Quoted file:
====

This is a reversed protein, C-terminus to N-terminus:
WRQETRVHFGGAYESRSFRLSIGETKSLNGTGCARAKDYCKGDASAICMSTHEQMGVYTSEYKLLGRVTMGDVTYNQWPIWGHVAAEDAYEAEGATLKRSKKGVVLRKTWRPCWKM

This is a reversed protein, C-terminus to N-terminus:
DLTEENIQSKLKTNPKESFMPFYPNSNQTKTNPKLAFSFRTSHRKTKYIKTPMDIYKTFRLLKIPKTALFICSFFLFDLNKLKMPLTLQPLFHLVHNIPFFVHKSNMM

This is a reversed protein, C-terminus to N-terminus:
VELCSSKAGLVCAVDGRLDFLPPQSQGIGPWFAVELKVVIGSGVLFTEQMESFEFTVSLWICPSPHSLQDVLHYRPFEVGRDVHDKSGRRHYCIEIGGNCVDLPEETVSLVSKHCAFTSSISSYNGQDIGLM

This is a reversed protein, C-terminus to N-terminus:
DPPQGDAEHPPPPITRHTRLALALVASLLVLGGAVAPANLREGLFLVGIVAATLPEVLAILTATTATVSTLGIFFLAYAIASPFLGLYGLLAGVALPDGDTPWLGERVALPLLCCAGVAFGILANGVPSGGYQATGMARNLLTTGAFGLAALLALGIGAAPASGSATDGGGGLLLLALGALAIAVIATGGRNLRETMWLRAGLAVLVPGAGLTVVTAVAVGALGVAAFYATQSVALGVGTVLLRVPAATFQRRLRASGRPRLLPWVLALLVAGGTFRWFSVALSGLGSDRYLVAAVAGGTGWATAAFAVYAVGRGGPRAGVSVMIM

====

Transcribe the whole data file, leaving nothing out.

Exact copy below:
This is a reversed protein, C-terminus to N-terminus:
WRQETRVHFGGAYESRSFRLSIGETKSLNGTGCARAKDYCKGDASAICMSTHEQMGVYTSEYKLLGRVTMGDVTYNQWPIWGHVAAEDAYEAEGATLKRSKKGVVLRKTWRPCWKM

This is a reversed protein, C-terminus to N-terminus:
DLTEENIQSKLKTNPKESFMPFYPNSNQTKTNPKLAFSFRTSHRKTKYIKTPMDIYKTFRLLKIPKTALFICSFFLFDLNKLKMPLTLQPLFHLVHNIPFFVHKSNMM

This is a reversed protein, C-terminus to N-terminus:
VELCSSKAGLVCAVDGRLDFLPPQSQGIGPWFAVELKVVIGSGVLFTEQMESFEFTVSLWICPSPHSLQDVLHYRPFEVGRDVHDKSGRRHYCIEIGGNCVDLPEETVSLVSKHCAFTSSISSYNGQDIGLM

This is a reversed protein, C-terminus to N-terminus:
DPPQGDAEHPPPPITRHTRLALALVASLLVLGGAVAPANLREGLFLVGIVAATLPEVLAILTATTATVSTLGIFFLAYAIASPFLGLYGLLAGVALPDGDTPWLGERVALPLLCCAGVAFGILANGVPSGGYQATGMARNLLTTGAFGLAALLALGIGAAPASGSATDGGGGLLLLALGALAIAVIATGGRNLRETMWLRAGLAVLVPGAGLTVVTAVAVGALGVAAFYATQSVALGVGTVLLRVPAATFQRRLRASGRPRLLPWVLALLVAGGTFRWFSVALSGLGSDRYLVAAVAGGTGWATAAFAVYAVGRGGPRAGVSVMIM